Another exchange battle with CME is occurring in Brazil. CME has traded stock with BMF Bovespa, the leading Brazilian exchange, in a 5%/5% swap. This has primed CME for the explosive growth that Brazil is experiencing. However, ICE has bought into Cetip, a second Brazilian clearing firm, and plans to create competition to BMF Bovespa in electricity trading. this could be a potential source of growth, but, of course, is nothing to count on.
ICE management recently acknowledged that they may begin a more rigorous share buyback program, as the market has not yielded any more prime deals.
But, as rumor would have it, the London Metals Exchange is being courted by a possible suitor. It is not wise to believe every rumor that you hear, but if this is true, I think this would be a great complement to ICE. LME still conducts much ots trading by the open-outcry system, complete with a trading pit and floor traders. Such a system is unnecessarily costly to operate. As ICE demonstrated with its 2001 takeover of the International Petroleum Exchange, conversion from the open-outcry system to an all electronic system can save money and widen margins for the exchange while lowering spreads and reducing transaction costs for market participants. If the rumors are true, and if ICE can get its hands on LME, it could hold a great potential upside.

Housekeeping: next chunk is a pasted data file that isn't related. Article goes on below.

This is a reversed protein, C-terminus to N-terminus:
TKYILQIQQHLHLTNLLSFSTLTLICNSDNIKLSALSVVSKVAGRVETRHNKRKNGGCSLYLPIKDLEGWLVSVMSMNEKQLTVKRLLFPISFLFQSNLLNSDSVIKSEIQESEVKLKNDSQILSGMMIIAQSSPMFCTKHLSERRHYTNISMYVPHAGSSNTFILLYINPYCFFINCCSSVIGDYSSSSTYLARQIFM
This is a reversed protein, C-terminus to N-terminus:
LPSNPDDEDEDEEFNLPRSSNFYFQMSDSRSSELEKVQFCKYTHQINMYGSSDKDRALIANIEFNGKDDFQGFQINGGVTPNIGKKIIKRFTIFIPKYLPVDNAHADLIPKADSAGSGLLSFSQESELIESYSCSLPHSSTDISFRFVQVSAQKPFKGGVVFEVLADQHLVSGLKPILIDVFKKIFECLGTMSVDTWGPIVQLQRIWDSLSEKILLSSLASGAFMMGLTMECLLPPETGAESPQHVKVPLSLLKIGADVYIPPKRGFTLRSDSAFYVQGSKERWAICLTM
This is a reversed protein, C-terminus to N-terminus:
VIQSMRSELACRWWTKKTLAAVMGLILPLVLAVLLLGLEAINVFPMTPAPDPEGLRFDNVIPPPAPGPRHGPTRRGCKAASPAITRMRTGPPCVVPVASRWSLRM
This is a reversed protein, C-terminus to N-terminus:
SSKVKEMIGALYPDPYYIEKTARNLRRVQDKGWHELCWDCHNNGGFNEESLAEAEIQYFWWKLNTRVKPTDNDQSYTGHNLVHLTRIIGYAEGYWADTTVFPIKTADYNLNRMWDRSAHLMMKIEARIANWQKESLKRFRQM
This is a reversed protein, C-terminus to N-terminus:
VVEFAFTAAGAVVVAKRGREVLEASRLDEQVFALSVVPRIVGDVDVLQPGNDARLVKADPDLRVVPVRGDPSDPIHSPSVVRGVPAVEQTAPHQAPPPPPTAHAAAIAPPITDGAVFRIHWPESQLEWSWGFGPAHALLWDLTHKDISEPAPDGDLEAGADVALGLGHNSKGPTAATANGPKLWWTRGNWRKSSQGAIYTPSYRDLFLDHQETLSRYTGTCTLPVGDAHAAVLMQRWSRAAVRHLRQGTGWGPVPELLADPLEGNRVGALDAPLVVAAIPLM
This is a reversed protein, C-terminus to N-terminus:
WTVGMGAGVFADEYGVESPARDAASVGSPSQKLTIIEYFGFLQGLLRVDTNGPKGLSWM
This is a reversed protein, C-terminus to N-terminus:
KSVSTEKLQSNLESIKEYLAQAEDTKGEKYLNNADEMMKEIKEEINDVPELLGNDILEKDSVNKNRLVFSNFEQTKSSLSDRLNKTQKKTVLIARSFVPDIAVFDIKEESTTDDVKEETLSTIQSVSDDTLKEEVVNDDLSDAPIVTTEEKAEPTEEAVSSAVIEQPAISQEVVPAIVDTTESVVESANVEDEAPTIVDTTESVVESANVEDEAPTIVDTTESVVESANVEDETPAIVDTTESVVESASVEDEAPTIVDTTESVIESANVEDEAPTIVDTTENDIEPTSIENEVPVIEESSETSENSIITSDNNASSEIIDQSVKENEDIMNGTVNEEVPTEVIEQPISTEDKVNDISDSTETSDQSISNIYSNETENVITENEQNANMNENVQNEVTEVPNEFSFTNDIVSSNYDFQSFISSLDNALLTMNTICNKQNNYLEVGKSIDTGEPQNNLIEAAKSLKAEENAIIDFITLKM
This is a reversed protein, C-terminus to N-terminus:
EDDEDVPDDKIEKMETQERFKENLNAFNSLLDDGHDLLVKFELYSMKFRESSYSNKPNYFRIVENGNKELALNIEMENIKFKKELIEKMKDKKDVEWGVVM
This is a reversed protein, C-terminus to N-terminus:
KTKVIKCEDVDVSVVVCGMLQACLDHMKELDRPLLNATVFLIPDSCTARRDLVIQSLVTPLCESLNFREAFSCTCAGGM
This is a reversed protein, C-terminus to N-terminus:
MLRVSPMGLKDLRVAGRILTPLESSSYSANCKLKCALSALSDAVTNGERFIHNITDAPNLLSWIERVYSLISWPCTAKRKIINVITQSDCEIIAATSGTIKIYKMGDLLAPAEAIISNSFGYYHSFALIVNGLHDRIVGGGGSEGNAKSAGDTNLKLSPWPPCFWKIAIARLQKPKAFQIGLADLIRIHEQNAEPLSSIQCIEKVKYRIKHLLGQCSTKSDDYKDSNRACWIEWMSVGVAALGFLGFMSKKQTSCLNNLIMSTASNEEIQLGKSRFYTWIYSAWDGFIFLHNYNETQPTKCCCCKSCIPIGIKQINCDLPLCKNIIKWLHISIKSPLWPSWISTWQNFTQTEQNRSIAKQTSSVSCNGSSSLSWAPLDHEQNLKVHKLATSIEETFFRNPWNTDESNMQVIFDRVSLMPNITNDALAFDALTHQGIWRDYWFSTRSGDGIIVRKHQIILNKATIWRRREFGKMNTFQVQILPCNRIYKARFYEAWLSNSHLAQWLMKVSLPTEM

As far as exchanges go, my favorites are still the two competitors*, CME and ICE. Recent declines in CME have offered tremendous value in that stock as well. But ICE remains the stock with the largest potential upside, and management that is focused on continual growth.

I currently own shares of CME, but would like to purchase shares of ICE soon, definitely before ICE reports on November 2.

(1)http://www.bloomberg.com/news/2011-02-24/ice-to-publish-serial-numbers-for-unusable-emission-credits-1-.html

(2)https://www.theice.com/publicdocs/ice_trust/ICE_CDS_Buyside_Clearing_Overview.pdf

(3) ICE’s latest 10-Q http://www.sec.gov/Archives/edgar/data/1174746/000119312511207376/d10q.htm

* I am currently investigating the Singapore Exchange (SGX). The net profit margins for this exchange are VERY wide, and the exchange looks attractive, as Singapore is rapidly becoming a trading hub. As it is a foreign stock, I would have to purchase over the counter, which makes me a little more cautious.